Immunohistochemical detection was carried out using a labeled streptavidin - biotin (LSAB) kit (Dako LSAB2 system - horseradish peroxidase [HRP]). The LSAB2 system-HRP is based on modified labeled avidin biotin technique in which a biotinylated secondary antibody forms a complex with peroxidase-conjugated streptavidin molecules. Staining is completed after incubation with substrate chromogen 3-3'- diaminobenzidine for 10 min, which will result in a brown-colored precipitate at the antigen site.

During each batch of staining, appropriate positive and negative controls were used. Sections from lymph node were included as a positive control. Negative control (without adding primary antibody) was included in all the batches. Sections were examined under high power field to observe for the immunoreactivity.

A hot spot (area with the highest density of immunostained nuclei) was selected and adjacent fields were counted to include 1000 nuclei. Distinct nuclear staining of the tumor cells were recorded as positive. Ki-67 LI was recorded as a percentage of positively stained tumor nuclei in 1000 tumor cells.

Vascular components, inflammatory cells, necrotic, degenerated and poorly preserved areas were excluded. The histological grade on H and E was correlated with Ki-67 LI. The results obtained were analyzed for statistical significance.


The age groups included in the present study ranged from 0 to 72 years. Majority of the cases were seen in the fourth to fifth decade (constituting 49.52%) with a male preponderance and male: female ratio of 1.84:1.

In the present study, pilocytic astrocytomas were observed in first and second decades. Diffuse fibrillary astrocytomas and anaplastic astrocytomas were most common in the fourth decade. Glioblastoma multiforme (GBM) were more common between fourth and sixth decades.

The most common site of Grade I astrocytomas was cerebellar region (75%), Grade II and Grade IV astrocytomas was fronto-temporal region in 61.9% and 57.9% patients respectively and for Grade III astrocytomas was fronto-parietal region (46.6%).

Most common histological variant of astrocytic tumors in the present study was diffuse fibrillary astrocytoma (35.2%) followed by glioblastoma (34.3%). The distribution of histological variants of astrocytomas is depicted in [Table 1].{Table 1}

Most common histological grade of astrocytic tumors was WHO Grade II tumor (40%) followed by Grade IV (36.19%). Grade I and Grade III tumors constituted 9.52% and 14.29% of cases respectively.

Ki-67 LI increased with the grade of the tumor [Figure 1]. The mean Ki-67 LI with a standard deviation, median and range in different grades of astrocytomas is depicted in [Table 2].{Table 2}{Figure 1}

P values were significant between all grades of astrocytic tumors except between Grade I and Grade II tumors which were 0.5076. Rest of the tumors showed P < 0.05. P values on comparison between different grades of astrocytomas are in [Table 3].{Table 3}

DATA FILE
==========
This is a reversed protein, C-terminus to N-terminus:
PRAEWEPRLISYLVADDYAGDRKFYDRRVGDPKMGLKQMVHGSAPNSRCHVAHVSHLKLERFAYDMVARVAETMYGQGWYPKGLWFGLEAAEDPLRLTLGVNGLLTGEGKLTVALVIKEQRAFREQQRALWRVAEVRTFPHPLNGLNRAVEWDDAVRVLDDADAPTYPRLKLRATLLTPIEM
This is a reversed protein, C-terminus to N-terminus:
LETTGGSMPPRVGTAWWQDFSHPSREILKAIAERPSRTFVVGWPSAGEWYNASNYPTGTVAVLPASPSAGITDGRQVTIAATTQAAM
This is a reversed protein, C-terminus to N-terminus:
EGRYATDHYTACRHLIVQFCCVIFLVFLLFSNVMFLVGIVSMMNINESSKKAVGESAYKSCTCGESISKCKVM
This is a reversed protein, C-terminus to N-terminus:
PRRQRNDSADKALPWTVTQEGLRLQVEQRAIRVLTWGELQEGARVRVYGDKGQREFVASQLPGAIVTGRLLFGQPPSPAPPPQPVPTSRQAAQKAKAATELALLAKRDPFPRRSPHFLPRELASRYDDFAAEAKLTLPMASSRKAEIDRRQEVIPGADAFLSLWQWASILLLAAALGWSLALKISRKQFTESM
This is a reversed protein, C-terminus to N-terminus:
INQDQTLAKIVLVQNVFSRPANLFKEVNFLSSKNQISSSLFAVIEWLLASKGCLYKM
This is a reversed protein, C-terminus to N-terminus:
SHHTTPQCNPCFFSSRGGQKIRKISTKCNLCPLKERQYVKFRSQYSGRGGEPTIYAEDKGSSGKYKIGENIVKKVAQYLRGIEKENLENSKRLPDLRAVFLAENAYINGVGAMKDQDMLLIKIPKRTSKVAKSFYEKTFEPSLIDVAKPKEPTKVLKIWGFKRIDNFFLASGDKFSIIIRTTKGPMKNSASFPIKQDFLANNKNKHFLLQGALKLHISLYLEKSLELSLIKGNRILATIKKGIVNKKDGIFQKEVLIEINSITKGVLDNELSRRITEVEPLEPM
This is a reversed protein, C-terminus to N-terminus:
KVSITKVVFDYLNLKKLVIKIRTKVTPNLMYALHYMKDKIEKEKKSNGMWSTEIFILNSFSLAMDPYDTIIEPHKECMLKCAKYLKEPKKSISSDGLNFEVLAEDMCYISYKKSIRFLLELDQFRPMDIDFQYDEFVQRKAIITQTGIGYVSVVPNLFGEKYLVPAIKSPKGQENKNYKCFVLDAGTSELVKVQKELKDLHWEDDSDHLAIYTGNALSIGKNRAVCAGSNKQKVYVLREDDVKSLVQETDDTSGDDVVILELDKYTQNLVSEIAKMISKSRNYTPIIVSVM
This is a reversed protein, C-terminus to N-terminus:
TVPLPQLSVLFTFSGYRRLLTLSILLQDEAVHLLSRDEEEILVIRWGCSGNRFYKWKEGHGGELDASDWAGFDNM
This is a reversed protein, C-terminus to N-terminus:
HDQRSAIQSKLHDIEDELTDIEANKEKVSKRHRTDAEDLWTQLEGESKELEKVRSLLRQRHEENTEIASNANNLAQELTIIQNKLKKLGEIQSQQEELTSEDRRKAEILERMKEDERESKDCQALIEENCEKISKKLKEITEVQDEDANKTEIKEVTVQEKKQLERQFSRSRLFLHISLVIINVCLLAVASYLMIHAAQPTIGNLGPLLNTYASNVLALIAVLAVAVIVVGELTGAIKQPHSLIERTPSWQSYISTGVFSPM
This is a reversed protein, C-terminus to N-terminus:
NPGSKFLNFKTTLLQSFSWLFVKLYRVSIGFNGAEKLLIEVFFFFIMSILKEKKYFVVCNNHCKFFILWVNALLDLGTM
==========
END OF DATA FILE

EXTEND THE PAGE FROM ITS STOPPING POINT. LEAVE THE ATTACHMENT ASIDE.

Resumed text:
Quantitative studies of proliferative potentials in gliomas may provide direct knowledge about the biologic behavior of tumors and will aid in finding an accurate prognosis for patients with gliomas. Although studies show an overall positive correlation between tumor grade and the proliferative indices, the relationship between these markers and outcome remains controversial. [6],[7]

The result of the data analysis in the present study, showed male predominance; as in a study by Ganju et al. [7] Among 105 patients with astrocytic tumors studied, age ranges show significant variations; similar to studies conducted by Whitton and Bloom and Jaskσlsky et al. [8],[9]

The distribution of astrocytomas differs by anatomic site between adults and children. [10]

Burkhard et al. [11] showed that pilocytic astrocytoma (Grade I astrocytoma) occurred typically in the cerebellum and brainstem in children; similar to the present study.

In the present study, the most common site of Grade II astrocytic tumors was the fronto-temporal region, as in a study conducted by Inskip et al. [12] Similar to present study, Simpson et al. observed 43% of glioblastomas in the frontal lobe. [13]

Incidence of histological grades of astrocytomas in various studies is depicted in [Table 4]. [14],[15] Majority of studies including a study conducted by Zulch. [16] Observed that the majority of astrocytic tumors were glioblastoma contradicting the present study where diffuse fibrillary astrocytomas were more common.{Table 4}

This particular study was done to evaluate the clinical usefulness of proliferative activity in astrocytomas assessed by Ki-67 LI. Ki-67 LI is one of the most useful markers for evaluating cellular proliferation in various human neoplasms including intracranial tumors. [17],[18]

In a study by Montine et al. using the previous monoclonal antibody and frozen sections, the Ki-67 LI was found to be a significant prognostic indicator for the entire group of astrocytomas and was more significantly related to survival than histologic grade. [6]

But studies by Wakimoto et al. and Rathi et al. demonstrated significant relation between tumor grade and Ki-67 LI. They found a significant difference between low and high grade astrocytomas. [5],[19]

In the present study, pilocytic atrocytomas did not show any statistical significance for Ki-67 LI; similar to the study by Tibbetts et al. [20]

In the present study, on comparing Ki-67 LI between pilocytic astrocytomas and other grades (Grade III and Grade IV) of astrocytomas significant statistical correlation was found. No statistical significance was observed when compared to Grade II tumors; similar observations were made by Ambroise et al. [21]